How do you know if your dog is suffering from joint pain?
Arthritis in dogs is a painful condition that seriously compromises your pet’s quality of life and can shorten his lifespan.
Arthritis occurs when one or more of the body’s joints are inflamed. When untreated, arthritis can progress to osteoarthritis (OA) where the cartilage lining joint surfaces is damaged and normal range of motion (ROM) is compromised. Arthritis can also result from other health conditions, like infection with tick or flea-borne bacteria, immune-mediated (i.e. “autoimmune”) disease, cancer, and others.
For the purposes of this article, I am going to focus on osteoarthritis (OA) which commonly affects adult and geriatric dogs, especially those having a medium, large, or giant body size. Small dogs and puppies are also prone to OA but their clinical signs are commonly less-pronounced and owners may not be aware a problem exists until the condition has significantly advanced.
For dogs of all ages and body sizes, it’s crucial to recognize the clinical signs of OA so that an examination by a veterinarian can be performed, a diagnosis can be achieved, and the most appropriate course of treatment can be prescribed.
Top signs your dog has arthritis
Lameness is one of the more obvious signs of OA and can include:
- Reduced weight bearing on an affected limb while walking or running (limping) or standing (off-loading)
- Head bobbing while walking or running
- Touching the foot to the ground then immediately lifting it back up
- Inability to use a limb (non-weight bearing lameness)
Struggling while attaining a standing, sitting, or lying down position
The process of standing, sitting, or lying down is often challenging for dogs suffering from OA. Struggling to stand from a sitting or lying down position is a very common observation and can be exacerbated when a floor is slippery. Less subtle signs include repeatedly circling before sitting or lying down, remaining standing or walking for extended time periods, or appearing restless once a lying down position has been attained.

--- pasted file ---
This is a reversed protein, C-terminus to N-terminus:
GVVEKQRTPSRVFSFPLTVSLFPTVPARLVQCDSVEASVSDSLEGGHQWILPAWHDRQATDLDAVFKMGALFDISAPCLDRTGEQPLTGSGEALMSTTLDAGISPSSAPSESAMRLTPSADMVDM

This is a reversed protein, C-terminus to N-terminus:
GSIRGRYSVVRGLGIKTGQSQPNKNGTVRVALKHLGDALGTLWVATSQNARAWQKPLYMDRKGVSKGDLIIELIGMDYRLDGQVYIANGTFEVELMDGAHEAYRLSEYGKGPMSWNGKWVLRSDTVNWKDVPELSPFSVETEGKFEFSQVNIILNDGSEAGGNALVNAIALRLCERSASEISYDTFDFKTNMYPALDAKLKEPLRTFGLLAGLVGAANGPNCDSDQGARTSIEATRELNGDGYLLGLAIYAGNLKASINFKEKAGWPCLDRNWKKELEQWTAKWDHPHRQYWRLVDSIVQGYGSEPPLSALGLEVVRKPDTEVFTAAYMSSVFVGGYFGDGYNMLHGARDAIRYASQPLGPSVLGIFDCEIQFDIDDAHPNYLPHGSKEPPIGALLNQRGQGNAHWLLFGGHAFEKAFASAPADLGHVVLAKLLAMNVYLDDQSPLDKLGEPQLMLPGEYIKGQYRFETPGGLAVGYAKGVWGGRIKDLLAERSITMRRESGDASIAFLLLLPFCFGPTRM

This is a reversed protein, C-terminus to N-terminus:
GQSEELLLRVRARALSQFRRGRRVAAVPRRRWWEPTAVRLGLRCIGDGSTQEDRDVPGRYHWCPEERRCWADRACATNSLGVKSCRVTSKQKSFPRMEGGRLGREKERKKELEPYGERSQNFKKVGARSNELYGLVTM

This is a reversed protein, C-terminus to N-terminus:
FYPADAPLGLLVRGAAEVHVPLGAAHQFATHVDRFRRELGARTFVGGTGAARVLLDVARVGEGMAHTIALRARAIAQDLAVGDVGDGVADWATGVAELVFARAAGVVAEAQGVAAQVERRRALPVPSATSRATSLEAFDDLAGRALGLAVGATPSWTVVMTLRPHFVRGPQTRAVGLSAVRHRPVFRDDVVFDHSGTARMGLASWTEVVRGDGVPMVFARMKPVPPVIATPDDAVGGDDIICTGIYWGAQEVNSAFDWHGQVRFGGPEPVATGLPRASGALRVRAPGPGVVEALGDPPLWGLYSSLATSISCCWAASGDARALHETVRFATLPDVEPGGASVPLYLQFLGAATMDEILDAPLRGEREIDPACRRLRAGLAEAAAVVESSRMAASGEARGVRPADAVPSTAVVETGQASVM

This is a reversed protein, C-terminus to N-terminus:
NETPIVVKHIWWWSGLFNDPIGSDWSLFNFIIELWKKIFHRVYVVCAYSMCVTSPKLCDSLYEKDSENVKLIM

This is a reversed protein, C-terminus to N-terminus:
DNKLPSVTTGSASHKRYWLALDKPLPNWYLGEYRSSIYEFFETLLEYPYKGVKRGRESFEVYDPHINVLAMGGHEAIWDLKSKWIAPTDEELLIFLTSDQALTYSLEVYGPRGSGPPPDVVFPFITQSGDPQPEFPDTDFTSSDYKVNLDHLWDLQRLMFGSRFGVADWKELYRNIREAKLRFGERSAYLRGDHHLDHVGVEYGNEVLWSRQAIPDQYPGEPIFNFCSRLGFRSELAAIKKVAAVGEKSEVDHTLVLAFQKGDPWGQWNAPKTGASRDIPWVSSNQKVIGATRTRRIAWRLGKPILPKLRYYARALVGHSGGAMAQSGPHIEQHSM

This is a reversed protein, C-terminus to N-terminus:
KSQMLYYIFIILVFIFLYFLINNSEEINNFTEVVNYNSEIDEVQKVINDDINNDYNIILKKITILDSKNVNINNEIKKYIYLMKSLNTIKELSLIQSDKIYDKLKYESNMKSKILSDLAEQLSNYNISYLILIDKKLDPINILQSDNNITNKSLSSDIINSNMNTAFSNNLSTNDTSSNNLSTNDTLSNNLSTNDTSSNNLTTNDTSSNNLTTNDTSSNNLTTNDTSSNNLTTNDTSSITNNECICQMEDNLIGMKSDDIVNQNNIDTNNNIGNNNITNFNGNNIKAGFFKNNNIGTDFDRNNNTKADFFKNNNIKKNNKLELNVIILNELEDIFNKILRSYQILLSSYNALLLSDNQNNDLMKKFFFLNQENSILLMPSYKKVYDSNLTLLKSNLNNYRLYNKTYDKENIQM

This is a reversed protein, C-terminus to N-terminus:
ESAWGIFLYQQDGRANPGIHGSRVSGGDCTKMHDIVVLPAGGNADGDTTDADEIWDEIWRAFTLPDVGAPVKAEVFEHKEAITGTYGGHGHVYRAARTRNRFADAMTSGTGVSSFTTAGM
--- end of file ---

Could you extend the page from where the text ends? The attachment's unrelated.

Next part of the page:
Difficulty going up onto or down from elevated surfaces or stairs
Difficulty while moving up onto or down from elevated surfaces, traversing stairs, or getting in or out of the car are common clinical signs seen in dogs having OA. Such mobility challenges make it crucial that dog owners appropriately modify their home, yard, cars, and other environments to promote safer movements.
Sitting or lying down with the OA-affected side facing up
If OA pain is one sided, then an arthritic dog is more likely to lay with the comfortable side down and the affected side up. This way, less pressure is put on to the affected side in an attempt to reduce the sensation of pain.
Licking or chewing at affected body parts
Body parts affected by OA are prone to discomfort, so dogs may lick or chew at and sore areas in attempt to to self-soothe their pain. You could see moistened skin or hair, light hair that has turned pink (from porphyrins found in saliva), redness or crusting on the skin surface, or hair loss as a result of chronic licking or chewing.
A dog suffering from OA pain may vocalize when a painful body part supports weight or is touched by a person for other pet. Vocalizations include, barking, groaning whimpering, whining, and others.
Exhibiting pain when touched
Besides vocalizing, dogs suffering from OA can exhibit discomfort when a human or another animal touches a tender place by withdrawing an affected limb or moving away from the painful stimulus.
A dog’s ability to exercise requires a comfortable body, so OA-affected dogs commonly show reduced ability to perform during exercise sessions. Your pooch could sit down while out on a walk, seem slow while traversing a hiking trail, not be able to keep up with other dogs while running, or even sink during otherwise-routine swims.
Health conditions like OA are one of the most common reasons dogs will exhibit behavior changes. Aggression, withdrawal from interaction with people or other pets, and attempting to bite when moved, picked up, or touched all can occur.
If you observe your dog exhibiting any of the above clinical signs, immediately schedule a consultation and examination with your veterinarian or emergency veterinary hospital. Besides a thorough physical exam, diagnostic tests like x-rays may be needed to get the best sense of the underlying problem causing pain. Additional diagnostics like blood, urine, and fecal testing are often required to determine a dogs overall health status and ensure that pain-relieving medications can be safely prescribed.
Other related articles